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Fancy popping out for a pint?
THEY come in all shapes, sizes and architectural styles and are a reassuringly familiar part of the British townscape or countryside and Bromsgrove and Droitwich are fortunate in having some of Worcestershire's finest.
We are talking about pubs. Those friendly, welcoming places where, in some cases, for centuries travellers and locals have met to rest, refresh or just chew over the day's events. Worcestershire has well over 500 pubs and 60 of them are included in a new book, Worcestershire's Historic Pubs, compiled by a dedicated couple of Kidderminster men, Keith Turner and Jan Dobrzynski.
The have worked together in the past to produce the highly successful A Postcard from the Severn, published by Sutton in 2006. Keith has also written numerous transport books and five local histories.
During the course of their extensive research for the book they visited and revisited all 60 establishments. As a result they can confidently recommend them to anyone in search of good food and drink, pleasant company, a slice of Worcestershire history and the odd quirk and curiosity with a witch or ghost thrown in for good measure.
The book includes some popular riverside pubs, wayside taverns, canal and railway pubs - such as at Stoke Works - some home brew' pubs and community locals.' The writers have done well to come up with some aspects of their chosen pubs' histories and former layouts given the craze in the 70s and 80s for big brewers to gut the ancient interiors in favour of plastic and other tawdry fittings and fixtures.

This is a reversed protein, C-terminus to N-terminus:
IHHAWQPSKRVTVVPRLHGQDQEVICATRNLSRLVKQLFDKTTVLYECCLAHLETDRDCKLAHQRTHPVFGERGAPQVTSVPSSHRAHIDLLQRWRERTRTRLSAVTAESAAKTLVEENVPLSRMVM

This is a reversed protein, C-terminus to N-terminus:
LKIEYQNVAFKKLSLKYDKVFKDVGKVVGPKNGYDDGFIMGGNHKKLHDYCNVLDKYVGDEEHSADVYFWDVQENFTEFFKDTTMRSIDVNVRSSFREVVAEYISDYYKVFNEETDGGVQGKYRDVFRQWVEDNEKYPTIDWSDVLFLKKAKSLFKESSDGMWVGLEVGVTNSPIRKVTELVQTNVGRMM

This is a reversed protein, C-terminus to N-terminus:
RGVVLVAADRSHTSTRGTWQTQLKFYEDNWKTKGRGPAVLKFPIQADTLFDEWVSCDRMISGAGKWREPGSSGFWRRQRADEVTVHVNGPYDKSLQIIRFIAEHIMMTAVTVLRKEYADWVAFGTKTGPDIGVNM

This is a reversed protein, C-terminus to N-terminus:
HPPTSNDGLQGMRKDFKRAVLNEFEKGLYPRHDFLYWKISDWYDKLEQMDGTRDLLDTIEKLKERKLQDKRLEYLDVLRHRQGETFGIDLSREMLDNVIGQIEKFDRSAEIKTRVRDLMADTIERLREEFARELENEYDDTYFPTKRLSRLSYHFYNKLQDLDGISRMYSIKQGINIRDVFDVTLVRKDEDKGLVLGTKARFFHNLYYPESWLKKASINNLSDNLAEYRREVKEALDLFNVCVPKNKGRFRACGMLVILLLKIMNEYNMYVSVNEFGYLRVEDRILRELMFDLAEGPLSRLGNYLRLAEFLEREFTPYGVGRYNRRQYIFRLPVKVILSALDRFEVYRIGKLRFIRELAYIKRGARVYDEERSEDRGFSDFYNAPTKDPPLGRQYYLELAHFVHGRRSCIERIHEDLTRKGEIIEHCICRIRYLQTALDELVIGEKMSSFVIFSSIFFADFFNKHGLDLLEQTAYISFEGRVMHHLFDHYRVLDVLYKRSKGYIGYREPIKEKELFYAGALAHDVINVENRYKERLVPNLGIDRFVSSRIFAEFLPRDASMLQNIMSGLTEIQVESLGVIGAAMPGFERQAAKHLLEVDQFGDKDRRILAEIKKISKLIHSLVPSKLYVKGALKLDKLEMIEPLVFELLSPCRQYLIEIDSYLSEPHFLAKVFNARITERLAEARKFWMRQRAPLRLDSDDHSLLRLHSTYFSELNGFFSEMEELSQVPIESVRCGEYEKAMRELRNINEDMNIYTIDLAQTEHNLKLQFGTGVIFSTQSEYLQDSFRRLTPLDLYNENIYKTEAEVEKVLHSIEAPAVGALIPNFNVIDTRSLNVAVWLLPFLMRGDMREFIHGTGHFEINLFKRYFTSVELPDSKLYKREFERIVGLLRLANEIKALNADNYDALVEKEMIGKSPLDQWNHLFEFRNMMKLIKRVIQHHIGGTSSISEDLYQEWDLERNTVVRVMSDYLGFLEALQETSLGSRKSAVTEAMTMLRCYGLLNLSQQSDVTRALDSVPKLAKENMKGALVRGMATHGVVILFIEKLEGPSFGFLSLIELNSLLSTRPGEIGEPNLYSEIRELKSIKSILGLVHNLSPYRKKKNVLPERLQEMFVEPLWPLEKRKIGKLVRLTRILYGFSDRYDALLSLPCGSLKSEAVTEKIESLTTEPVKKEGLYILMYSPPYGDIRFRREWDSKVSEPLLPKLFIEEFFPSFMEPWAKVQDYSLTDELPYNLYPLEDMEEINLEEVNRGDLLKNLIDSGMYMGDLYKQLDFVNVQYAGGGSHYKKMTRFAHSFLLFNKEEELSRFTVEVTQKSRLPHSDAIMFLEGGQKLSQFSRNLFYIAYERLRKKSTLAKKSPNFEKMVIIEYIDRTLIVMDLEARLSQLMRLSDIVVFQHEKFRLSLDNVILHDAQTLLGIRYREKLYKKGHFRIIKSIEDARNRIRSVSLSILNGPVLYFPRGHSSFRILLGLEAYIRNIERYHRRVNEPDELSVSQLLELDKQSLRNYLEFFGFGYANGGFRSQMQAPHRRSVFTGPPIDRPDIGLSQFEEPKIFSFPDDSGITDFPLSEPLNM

The Old Cock Inn in Friar Street, Droitwich Spa, is one of the pubs featured in the book.
This charming town pub, the oldest licensed premises in the Spa, is thought to have been first licensed as an inn in 1712, around the end of Queen Anne's reign.
It sports three distinctive windows from the former Norman church of St Nicholas and a stone carving of the head of the notorious hanging' Judge Jeffreys over the door with a frog emerging from his mouth.
There have been reports of spooks frequenting the premises, which comes as no surprise as it is generally believed that the end of Friar Street is haunted.
Situated alongside the Worcester and Birmingham Canal at Stoke Works, near Bromsgrove, is the attractive mid-Victorian red brick Boat and Railway public house.
Both modes of transport which feature in the pub's name are still evident nearby and hark back to the days of John Corbett's Salt Works, which were situated just yards away.
The long public bar is sub-divided into two different areas - which would have once been separate rooms - and is furnished in the style of the period. Both have open fires.
At the back is a canalside terrace with the pub's sign above a door to inform and entice passing boaters to tie up and step inside.
The well illustrated paperback is published by Sutton at £12.99 and is available from all good bookshops.